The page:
December 2014

  Monthly archive

Nanotechnology in the food industry

Craig Duckham FIFST reviews the impact of nanotechnology on the food industry and identifies current and future application areas.

In-pack ozone sterilisation

Extending the shelf life of packaged food products is an effective way of reducing food waste. Hugh Potts, founder and Chief Scientific Officer of Anacail, a spin-out company from Glasgow University, describes the advantages and applications of the company’s new in-pack ozone sterilisation technology.

Microwaves for safer, more nutritious food and drink

Douglas Armstrong and Sue Gordon of Advanced Microwave Technologies describe the benefits of Microwave Volumetric Heating in food processing.

Stable isotope analysis for authenticating food origin

Kim Matthews, Head of R&D for EBLEX (the Division of the Agriculture and Horticulture Development Board responsible for beef and sheep in England) explains how stable isotope analysis can be used to verify the origin of pork and a wide range of other food products.

Strategies for food traceability

Richard Tipper, chairman of Ecometrica, outlines the current strategies for food traceability and considers the potential for using geospatial information to improve understanding of changes in the supply chain.

Regulatory challenges for food authenticity

Preventing fraudulent practices is an important and challenging issue facing regulators, enforcers and the food industry. Michelle McQuillan, Andy Furmage and Lucy Foster of the Food Science Evidence Team, Food Policy Unit, Department for Environment, Food and Rural Affairs (Defra), discuss the challenges faced by Defra’s Food Authenticity Programme.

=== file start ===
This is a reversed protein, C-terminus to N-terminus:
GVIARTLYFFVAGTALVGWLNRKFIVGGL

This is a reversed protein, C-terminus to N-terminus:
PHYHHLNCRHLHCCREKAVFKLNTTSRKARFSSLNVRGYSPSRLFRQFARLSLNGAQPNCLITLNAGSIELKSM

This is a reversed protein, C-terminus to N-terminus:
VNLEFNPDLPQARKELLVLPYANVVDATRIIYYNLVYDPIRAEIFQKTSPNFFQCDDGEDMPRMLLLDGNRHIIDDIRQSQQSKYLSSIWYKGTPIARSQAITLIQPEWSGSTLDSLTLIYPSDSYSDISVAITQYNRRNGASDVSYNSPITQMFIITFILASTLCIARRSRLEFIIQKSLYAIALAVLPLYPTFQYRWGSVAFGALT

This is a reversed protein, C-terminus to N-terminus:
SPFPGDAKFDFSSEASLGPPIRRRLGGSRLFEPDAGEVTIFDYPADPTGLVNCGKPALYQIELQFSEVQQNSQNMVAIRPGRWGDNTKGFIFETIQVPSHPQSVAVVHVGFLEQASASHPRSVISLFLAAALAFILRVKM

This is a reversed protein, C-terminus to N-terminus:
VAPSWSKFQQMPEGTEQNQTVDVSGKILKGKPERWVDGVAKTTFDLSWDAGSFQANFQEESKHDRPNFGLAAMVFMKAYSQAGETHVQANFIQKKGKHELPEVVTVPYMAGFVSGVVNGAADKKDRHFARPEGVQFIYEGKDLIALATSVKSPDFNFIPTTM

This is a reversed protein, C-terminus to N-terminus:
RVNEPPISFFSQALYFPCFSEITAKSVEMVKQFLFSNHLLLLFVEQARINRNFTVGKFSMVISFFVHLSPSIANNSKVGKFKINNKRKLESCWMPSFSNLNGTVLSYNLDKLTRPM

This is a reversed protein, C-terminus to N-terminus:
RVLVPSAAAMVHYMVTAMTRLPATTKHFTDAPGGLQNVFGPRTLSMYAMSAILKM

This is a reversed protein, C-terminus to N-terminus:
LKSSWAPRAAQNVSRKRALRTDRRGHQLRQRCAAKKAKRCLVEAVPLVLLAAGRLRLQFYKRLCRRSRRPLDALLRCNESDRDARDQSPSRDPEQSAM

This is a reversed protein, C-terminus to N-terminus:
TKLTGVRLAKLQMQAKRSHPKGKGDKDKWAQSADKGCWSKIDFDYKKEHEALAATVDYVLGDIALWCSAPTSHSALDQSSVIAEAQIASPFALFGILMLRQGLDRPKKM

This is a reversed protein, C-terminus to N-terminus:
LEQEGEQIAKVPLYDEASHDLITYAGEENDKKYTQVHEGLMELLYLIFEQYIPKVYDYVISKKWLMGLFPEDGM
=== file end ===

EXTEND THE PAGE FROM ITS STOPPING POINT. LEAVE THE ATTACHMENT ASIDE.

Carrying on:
Food Authenticity Programme
Food fraud is high on the Government’s agenda, particularly in the wake of the horsemeat incident of 2013 and the recent publication of the Elliott Review into the Integrity and Assurance of Food Supply Networks.[1] Maintaining the integrity of the food chain and ensuring its resilience are key drivers for Ministers. Following the horsemeat incident there was a loss of consumer confidence in food and the Government is committed to restoring and improving confidence and ensuring a level playing field for legitimate businesses. Defra’s Food Authenticity Programme plays a key role in safeguarding our food by ensuring consumers are not misled. This Programme has been in existence for over 20 years and prides itself on using cutting edge science and technology to tackle food misdescription and to verify the accuracy of food labelling.

The Programme is centred on the development of enabling methodology to detect fraud, helping transfer these methods for use in UK food law enforcement and the provision of a sound scientific evidence base to support Government policy on composition and labelling. The Programme is supported by two independent expert groups: the Authenticity Steering Group (ASG), which advises Defra and the FSA on the overarching research priorities, and the Analytical Methods Working Group (AMWG), which advises on the science and methodology and provides a quality assurance function to ensure methods being developed are fit for purpose. Both groups comprise representatives from the food industry, enforcement bodies, consumer organisations and academia to ensure balance and focus.